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Lend-Lease, HR 1776, Arsenal of Democracy, Roosevelt, Churchill, Britain, Congress, isolationist
Domestic concerns in the United States, including unemployment and national security, combined with prevalent antisemitism and racism, shaped Americans’ responses to Nazism and willingness to aid European Jews. The economic devastation of the Great Depression, combined with isolationist attitudes and deeply held prejudices against immigrants, limited Americans’ willingness to welcome refugees. Many issues that the American public perceived as having a critical impact on their livelihoods, security, and core values vied for public attention during this time and affected the manner in which Americans responded to events at home and abroad.
After the fall of France and the evacuation of Allied forces from Dunkirk, Nazi Germany controlled western Europe. Great Britain stood largely alone in the summer of 1940, facing isolation and possible defeat. The fall of Britain could have resulted in German control of the north Atlantic. The need to rapidly rebuild the British armed forces was imperative, but Britain no longer had the financial resources needed to acquire vital war materiel or the means to get it safely to its destination.
Acting without prior announcement to the US Congress, in September 1940, President Franklin D. Roosevelt gave the Royal Navy 50 outdated US destroyers in an effort to assist British convoys that were transferring war materiel acquired in the United States through the north Atlantic Ocean. In return, Britain gave the US a number of long-term leases for naval and air bases in various British colonies in the Caribbean, Newfoundland, Bermuda, and elsewhere.
On December 17, 1940, Roosevelt proposed a bill to allow the United States to "manufacture, sell, lend, transfer, lease, or exchange" weapons with any country that "the President deems vital for the defense of the United States." The bill, introduced in Congress on January 10, 1941 as HR 1776, raised a storm of controversy between supporters of intervention and isolationists, who saw this as a first step toward US participation in the war. Knowing that Americans were leery of being drawn into another European conflict, British Prime Minister Winston S. Churchill famously exclaimed, "give us the tools and we shall finish the job." Despite strong protests from isolationists, including Father Charles E. Coughlin, the Lend-Lease Act passed both houses of Congress by wide margins, clearing the Senate on March 8, 1941. President Roosevelt signed it into law on March 11.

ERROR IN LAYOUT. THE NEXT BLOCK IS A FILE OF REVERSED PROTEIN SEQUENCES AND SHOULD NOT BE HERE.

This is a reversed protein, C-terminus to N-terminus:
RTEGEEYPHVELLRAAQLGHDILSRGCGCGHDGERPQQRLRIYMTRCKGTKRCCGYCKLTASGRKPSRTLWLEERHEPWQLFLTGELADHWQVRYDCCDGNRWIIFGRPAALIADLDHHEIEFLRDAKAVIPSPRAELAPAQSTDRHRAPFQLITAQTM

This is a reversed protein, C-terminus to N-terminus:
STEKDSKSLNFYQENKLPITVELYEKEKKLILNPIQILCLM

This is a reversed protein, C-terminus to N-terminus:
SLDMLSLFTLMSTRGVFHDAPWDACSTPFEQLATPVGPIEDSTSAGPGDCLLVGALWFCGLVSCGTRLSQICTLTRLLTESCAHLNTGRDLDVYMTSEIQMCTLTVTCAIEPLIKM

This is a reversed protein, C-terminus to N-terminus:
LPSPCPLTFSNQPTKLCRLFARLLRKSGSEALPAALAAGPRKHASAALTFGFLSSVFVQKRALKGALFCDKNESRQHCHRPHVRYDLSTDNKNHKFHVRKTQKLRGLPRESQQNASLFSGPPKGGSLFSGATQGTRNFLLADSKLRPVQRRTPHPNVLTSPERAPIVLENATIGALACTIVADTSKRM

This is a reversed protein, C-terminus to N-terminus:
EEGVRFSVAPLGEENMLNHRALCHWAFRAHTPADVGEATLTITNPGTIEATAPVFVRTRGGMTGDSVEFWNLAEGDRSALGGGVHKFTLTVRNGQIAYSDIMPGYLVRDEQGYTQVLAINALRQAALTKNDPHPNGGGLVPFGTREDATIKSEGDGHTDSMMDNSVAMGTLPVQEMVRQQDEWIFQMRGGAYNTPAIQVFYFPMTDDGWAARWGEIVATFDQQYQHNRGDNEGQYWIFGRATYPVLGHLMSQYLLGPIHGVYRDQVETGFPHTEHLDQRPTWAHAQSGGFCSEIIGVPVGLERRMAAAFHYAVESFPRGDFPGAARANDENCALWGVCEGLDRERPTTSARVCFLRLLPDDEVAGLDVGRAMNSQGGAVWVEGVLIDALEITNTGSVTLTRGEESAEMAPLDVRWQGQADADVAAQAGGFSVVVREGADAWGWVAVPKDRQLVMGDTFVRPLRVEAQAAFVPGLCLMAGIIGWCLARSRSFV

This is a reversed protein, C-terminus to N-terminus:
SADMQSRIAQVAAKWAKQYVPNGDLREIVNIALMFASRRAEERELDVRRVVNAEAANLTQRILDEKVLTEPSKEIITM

The program was repeatedly renewed by Congress throughout the war and cemented the role of the United States as the arsenal of democracy. US industrial strength proved to be the decisive weapon of World War II.
Dates to Check
Typically, daily newspapers reported news the morning after it occurred. However, some papers were printed in multiple editions, including evening news. If you are using an evening paper, begin your search on the same day as the event being researched.
January 1941 - March 1941 News articles,, editorials, opinion pieces, letters to the editor, and political cartoons about Congressional testimony and debate on the Lend-Lease Act.
March 8 - 18, 1941 News articles about the passage of the Lend-Lease Act.
March 11 - 31, 1941 Editorials, opinion pieces, letters to the editor, and political cartoons regarding passage of the Lend-Lease Act.
Warren F. Kimball. Forged in War: Roosevelt, Churchill and the Second World War. New York William Morrow and Co., 1997.
The Most Unsordid Act: Lend-Lease, 1939–1941. Baltimore: Johns Hopkins University Press, 1969.
Stettinius, Edward R. Lend-Lease: Weapon for Victory. New York: Macmillan, 1944.